by Kelsey Hamlin
“Where do I belong, where do I belong here where I have to squint my eyes in order to find someone who looks like me?”
This is what teenager Cindy Roman from Federal Way asks herself when walking through the white marble halls of the Capitol.
It’s the fourth year the Washington Voting Rights Act bill has failed to pass the Republican-dominated Senate. The argument for the bill: specific communities are excluded when it comes to the voting system where representatives and school boards begin to function like white-out, erasing the communities of color they represent.
Roman was speaking as part of the national OneAmerica organization, which was created after 9/11 in reaction to the backlash against immigrants, communities of color, and Muslims. It is now the largest immigrant advocacy organization in Washington State.
While Roman and Salma Silva spoke for OneAmerica as Federal Way students, a school district with a diverse board — as Republican Rep. Linda Kochmar also of Federal Way, pointed out – the two students demanded that it doesn’t mean the issue isn’t present across the state.
Tacoma’s Franklin Pierce School District, for example, has elementary schools with as many as half of their student population being Hispanic, and yet the school district’s board members are all white except for one, Melanie Morgan. In fact, eight out of 15 Franklin Pierce schools have less than 37 percent white students in each student body.
“ I plead with all my heart that the voting rights act should and must be passed,” said Jorge Chacon of Wenatchee. He feels as long as the bill isn’t implemented, it hurts the way Latinos and Latinas think and feel about America, and it also hurts the spirit and meaning of the United States itself.
The bill would allow citizens to pursue legal action should they find an election process discriminatory. This applies to cities, counties, and towns with populations under 2,000, and school districts with less than 500 students.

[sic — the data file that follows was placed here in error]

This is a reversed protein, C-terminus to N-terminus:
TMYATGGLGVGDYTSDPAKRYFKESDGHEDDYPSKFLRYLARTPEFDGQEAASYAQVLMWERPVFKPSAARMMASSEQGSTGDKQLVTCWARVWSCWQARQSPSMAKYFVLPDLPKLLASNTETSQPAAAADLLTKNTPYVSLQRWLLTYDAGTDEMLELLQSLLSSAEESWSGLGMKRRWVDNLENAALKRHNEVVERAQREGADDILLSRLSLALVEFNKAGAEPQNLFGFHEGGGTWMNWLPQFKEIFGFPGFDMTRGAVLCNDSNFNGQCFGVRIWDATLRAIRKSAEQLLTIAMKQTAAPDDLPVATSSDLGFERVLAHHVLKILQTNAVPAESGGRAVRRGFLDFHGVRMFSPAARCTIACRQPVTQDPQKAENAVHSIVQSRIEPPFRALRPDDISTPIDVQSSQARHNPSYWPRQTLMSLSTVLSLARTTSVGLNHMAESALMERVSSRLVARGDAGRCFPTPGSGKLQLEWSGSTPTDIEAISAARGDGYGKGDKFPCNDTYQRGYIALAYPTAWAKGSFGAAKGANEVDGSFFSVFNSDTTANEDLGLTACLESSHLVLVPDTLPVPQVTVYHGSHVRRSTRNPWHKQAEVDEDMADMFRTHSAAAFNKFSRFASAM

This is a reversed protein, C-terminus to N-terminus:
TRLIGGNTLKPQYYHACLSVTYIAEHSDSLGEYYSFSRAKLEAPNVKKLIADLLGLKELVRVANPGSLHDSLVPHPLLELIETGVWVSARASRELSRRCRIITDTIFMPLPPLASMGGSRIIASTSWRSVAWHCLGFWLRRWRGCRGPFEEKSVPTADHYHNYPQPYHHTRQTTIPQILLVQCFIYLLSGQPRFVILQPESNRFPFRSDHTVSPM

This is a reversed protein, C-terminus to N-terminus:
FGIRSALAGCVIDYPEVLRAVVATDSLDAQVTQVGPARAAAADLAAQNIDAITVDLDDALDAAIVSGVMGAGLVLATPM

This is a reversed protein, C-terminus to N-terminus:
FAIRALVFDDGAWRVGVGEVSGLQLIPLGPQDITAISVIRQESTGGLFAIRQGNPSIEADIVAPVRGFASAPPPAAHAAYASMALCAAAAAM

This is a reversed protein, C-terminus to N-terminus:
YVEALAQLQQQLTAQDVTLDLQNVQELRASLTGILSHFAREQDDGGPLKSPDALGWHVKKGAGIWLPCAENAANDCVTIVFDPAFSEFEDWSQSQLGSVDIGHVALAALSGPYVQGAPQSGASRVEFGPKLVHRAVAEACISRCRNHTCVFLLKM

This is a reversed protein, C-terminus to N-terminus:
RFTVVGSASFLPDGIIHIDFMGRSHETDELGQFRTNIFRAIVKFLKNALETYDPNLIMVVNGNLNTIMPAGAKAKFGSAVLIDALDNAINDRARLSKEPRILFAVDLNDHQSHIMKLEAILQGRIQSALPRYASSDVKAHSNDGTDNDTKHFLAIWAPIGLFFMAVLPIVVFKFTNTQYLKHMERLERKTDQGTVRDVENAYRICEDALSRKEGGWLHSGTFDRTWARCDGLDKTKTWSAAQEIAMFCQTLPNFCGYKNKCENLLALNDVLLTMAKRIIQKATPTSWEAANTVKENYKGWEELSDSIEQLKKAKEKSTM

That doesn’t mean the bill requires people of color to be voted in; it instead gives fair play in the voting process by narrowing each county down to three subsections called commissioner districts, such that each represents as close to 1/3 of the population as possible, and each has an elected commissioner.
Sen. Pramila Jayapal, D-Seattle, founded OneAmerica in 2001. She was excited to see a large turn-out of the organization’s members from all over the state in one room at the Capitol.
“Presence matters,” she exclaimed. “These are bills that take power and shift where the power is from.”
Nonetheless, right before the bill officially died off again this year on Friday, advocates and lawmakers alike were optimistic it would survive.
House Speaker Frank Chopp referenced the organization’s past work with the Dream Act that gives illegal immigrants in college access to financial aid. The bill had to go through seven years of trial and error before becoming law, which Chopp reminded the audience of, insinuating all hope for the Voting Rights Act Is not lost.
Governor Jay Inslee agreed: “I believe the same persistence, inspiration, and teamwork that passed the Dream Act can pass the Voting Rights Act.”
But the bill only has one Republican sponsor, and every sponsor is on the House side, perhaps reflective of the Senate’s apparent opposition. The companion bill, Senate Bill 5668, has been sent to the “X file” every time, also known as the it-never-comes-out-alive file.
Regardless, supporters are still adamant.
“It’s a broken system,” Chacon said. He asked the audience what not having a voice does to someone.
“Our democracy works best when more people are engaged,” Gov. Inslee said. “This state doesn’t have room for intolerance.”
While the governor is up for reelection this year, he has been a supporter of this Act since it began, and he also supported The Dream Act.
Featured image: Three Renton High School students hold up We Are One America signs before a meeting at the Capitol (Photo: Pavan Vangipuram)